“And for Daequan, this is about doing what he’s best at doing. He wants a chance to play and he’s getting that over there. If he had to go across the moon to play, I believe he would.”
Finding his way
In the beginning, Westwood Park on Oakridge Drive in West Dayton looked just as exotic to 5-year-old Daequan as Iran does to him now.
“I remember he found an old ball down at the park,” Renae chuckled. “It was kinda flat, but he carried that ball everywhere with him. Finally we got him a real ball of his own.
“Back in the day, I remember my dad — he and my mom lived on Hoover (Avenue) — put a rim up on the back of his garage. In those days they didn’t have those (portable) hoops you could just roll out, so you mounted it on the garage and then tore that up.”
Daequan was called Pooh then — his grandmother thought he looked like Winnie the Pooh — and Renae recalled him struggling to shoot at that backyard hoop.
“He was real little and he’d bounce the ball and bounce the ball and then he’d try to throw it up to the rim,” she said. “He’d keep trying and trying and eventually he could make it.
“When he got a little older, he’d go on to Westwood Park, that’s where the big boys played. He’d kind of be in their way and at first they chased him off.
“So when they’d run to the other end of the court, he’d run out quick and shoot at the basket they just left. And when they came back, he’d go to the other end.”
By sixth grade no one was chasing Cook, who was considered Ohio’s top age-group player. When he got to eighth grade, he got his first college recruiting letter and by the time he was a junior at Dunbar he was rated the top shooting guard in the nation, at least by one prominent publication.
He led Dunbar to back-to-back trips to the Division II state tournament and the title as a senior.
Sought by most of the major college programs. Cook chose Ohio State, where he became part of Thad Matt’s fabled recruiting class dubbed “The Thad Five.”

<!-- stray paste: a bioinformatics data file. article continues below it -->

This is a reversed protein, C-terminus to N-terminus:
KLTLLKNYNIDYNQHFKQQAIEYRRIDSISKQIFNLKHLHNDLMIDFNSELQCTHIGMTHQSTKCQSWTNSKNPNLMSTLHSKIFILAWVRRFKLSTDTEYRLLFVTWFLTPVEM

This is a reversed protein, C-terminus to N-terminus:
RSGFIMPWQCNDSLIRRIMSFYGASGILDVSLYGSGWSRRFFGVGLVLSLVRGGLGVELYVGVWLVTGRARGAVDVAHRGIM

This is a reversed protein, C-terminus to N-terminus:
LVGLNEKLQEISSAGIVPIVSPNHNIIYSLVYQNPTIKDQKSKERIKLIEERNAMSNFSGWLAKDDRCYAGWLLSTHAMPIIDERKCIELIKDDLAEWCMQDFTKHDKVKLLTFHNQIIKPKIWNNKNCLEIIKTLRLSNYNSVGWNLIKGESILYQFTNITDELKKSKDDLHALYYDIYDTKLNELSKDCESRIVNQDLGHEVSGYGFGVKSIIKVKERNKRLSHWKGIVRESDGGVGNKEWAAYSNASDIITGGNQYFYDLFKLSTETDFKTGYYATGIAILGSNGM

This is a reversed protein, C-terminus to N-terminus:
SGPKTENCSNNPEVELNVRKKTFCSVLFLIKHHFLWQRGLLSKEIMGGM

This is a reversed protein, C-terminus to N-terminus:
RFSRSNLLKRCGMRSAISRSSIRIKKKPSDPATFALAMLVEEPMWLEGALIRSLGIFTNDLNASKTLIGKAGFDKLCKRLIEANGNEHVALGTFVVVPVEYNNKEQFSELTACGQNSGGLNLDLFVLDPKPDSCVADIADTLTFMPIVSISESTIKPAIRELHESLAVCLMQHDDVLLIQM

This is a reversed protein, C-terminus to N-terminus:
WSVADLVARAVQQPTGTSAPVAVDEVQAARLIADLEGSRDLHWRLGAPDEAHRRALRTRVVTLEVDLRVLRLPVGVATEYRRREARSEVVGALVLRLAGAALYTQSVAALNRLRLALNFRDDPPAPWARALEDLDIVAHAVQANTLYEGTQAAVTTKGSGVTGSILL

Averaging 10.7 points a game for the Buckeyes as a freshman, he jumped to the NBA immediately after that 2006-07 season.
While he came off the bench most of his NBA career, he’s been a high-scoring star since moving overseas.
Playing for SPO Rouen Basket of the French LNB Pro A league two seasons ago, he finished the year averaging 15.8 points, fifth-best in the league. Last season he averaged 17.8 points for Sport Lisbia Benefica, fourth-best in Portugal’s top league. Playing for the team in the FIBA Eurocup, he averaged 20.
Now he’s tops in Iran.
“He’s getting a chance now and he’s really playing well,” Renae said. “He’s just doing what we always knew he could.”
Although the Iranian league started in October, Cook didn’t join Chemidor Tehran until December. His mom said he adjusted quickly:
“He’s the kind of kid who can deal with whatever. He’s been doing this awhile now and knows how to get along.”
On his Twitter account, @DC4Three, Cook posted a photo of himself and his teammates at a café in Abadan, Iran and the tweet: “Out here in these #IranStreets with my teammates touring #TheCity.”
On Christmas Eve he sent out a photo of him and his teammates, most of whom are Muslim, with the message: “#Merry Christmas Here In Iran From The Team #Chemidor Basketball #Family Away From Home @ Tehran Iran.”
Of the Americans playing in the Super League, Prince has been the one most outspoken about the past nine days.
As reported by the Associated Press, he said banning people from the U.S. because of race or religion is “anti-American.”
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The 29-year-old Prince, who has played in Turkey, China, Venezuela, Poland, Belgium, France and now Iran, said if he could give Trump a suggestion it would be: “Just have an open mind and know how special America is to the world.”
He said people go to America for a better life:
“That’s what America is built on, so you don’t want to deny anybody that opportunity because some of our greatest leaders and people from America are immigrants.”
Renae said her son appreciates playing overseas: “He’s getting to see parts of the world some people never see in a lifetime.
“As much as possible I try to tell him I love him and I’m proud of him. Proud of what he’s accomplished and what I know he still will accomplish.”
There’s an 8 1/2-hour time difference between Tehran and Dayton and Renae said she and her son talk regularly using the WhatsApp on their phones.
“ When he played in Portugal I went to see him,” she said. “But Iran, I don’t think so. Especially now. I’m gonna stand down on Iran.”